Catherine Cranston (1849-1934), also known as Miss Cranston or Kate Cranston, was a well-known tea rooms proprietor.
Born into a Glasgow family which included several members with experience in the hotel and catering trades, Kate Cranston became one of the pioneers of the Glasgow tea room which became such a prominent feature of the city's social life. She opened her first tea room in Argyle Street in 1878, and went on to open others in Buchanan, Ingram and Sauchiehall Streets and, in 1911, at the Scottish National Exhibition. After the death of her husband in 1917, she sold her tea rooms and withdrew from public life.
Cranston insisted on high standards of cleanliness and service at her establishments. Her tea rooms had a special appeal for women, providing elegant surroundings at a time when well-to-do women were developing a taste for socialising without male company. She is perhaps best-remembered as a patron of the artists Charles Rennie Mackintosh and his wife Margaret Macdonald, who designed the Willow Tea Rooms in Sauchiehall Street.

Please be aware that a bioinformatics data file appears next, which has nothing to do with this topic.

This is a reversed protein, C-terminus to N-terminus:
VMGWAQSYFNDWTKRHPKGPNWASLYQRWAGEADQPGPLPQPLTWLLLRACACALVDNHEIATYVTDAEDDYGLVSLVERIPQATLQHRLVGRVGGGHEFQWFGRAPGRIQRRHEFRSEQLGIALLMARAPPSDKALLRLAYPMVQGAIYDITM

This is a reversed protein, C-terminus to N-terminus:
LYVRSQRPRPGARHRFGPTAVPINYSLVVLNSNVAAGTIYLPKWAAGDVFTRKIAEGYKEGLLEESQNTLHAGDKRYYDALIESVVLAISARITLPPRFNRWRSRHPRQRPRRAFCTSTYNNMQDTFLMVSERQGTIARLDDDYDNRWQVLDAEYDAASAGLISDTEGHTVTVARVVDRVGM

Reference: Mitchell Library, Gf 920.04 WHO
Reproduced with the permission of Glasgow City Council, Libraries Information and Learning
Scottish Exhibition of National History, Art and Industry, tea room owners, tea rooms, Willow Tea Rooms, women